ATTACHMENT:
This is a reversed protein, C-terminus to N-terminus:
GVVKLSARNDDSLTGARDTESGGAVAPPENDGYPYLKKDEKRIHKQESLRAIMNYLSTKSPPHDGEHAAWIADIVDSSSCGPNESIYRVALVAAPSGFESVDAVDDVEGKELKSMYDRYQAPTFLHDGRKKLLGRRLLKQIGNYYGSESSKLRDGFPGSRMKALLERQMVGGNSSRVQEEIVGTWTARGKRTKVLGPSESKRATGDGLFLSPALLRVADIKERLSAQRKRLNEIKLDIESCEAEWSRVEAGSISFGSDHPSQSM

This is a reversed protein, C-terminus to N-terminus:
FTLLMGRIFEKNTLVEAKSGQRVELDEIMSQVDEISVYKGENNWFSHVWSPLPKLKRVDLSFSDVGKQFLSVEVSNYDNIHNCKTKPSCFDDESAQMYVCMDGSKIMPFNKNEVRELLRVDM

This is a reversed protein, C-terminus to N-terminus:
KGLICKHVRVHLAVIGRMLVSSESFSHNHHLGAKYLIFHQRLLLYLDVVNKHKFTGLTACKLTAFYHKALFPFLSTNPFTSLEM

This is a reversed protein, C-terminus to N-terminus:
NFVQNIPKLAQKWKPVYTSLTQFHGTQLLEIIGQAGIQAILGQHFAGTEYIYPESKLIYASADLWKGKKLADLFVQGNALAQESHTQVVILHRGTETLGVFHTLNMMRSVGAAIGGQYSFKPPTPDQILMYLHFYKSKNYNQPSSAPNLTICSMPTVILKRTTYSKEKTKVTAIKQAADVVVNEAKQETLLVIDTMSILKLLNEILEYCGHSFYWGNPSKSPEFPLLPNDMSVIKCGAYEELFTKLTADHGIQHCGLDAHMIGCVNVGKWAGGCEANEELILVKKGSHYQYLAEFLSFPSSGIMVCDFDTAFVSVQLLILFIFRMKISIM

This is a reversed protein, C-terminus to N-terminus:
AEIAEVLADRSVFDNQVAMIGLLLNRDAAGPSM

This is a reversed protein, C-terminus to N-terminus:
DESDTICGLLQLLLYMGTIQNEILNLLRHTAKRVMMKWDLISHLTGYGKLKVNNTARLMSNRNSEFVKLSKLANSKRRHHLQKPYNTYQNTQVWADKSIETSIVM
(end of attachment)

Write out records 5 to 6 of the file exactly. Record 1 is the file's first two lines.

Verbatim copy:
This is a reversed protein, C-terminus to N-terminus:
AEIAEVLADRSVFDNQVAMIGLLLNRDAAGPSM

This is a reversed protein, C-terminus to N-terminus:
DESDTICGLLQLLLYMGTIQNEILNLLRHTAKRVMMKWDLISHLTGYGKLKVNNTARLMSNRNSEFVKLSKLANSKRRHHLQKPYNTYQNTQVWADKSIETSIVM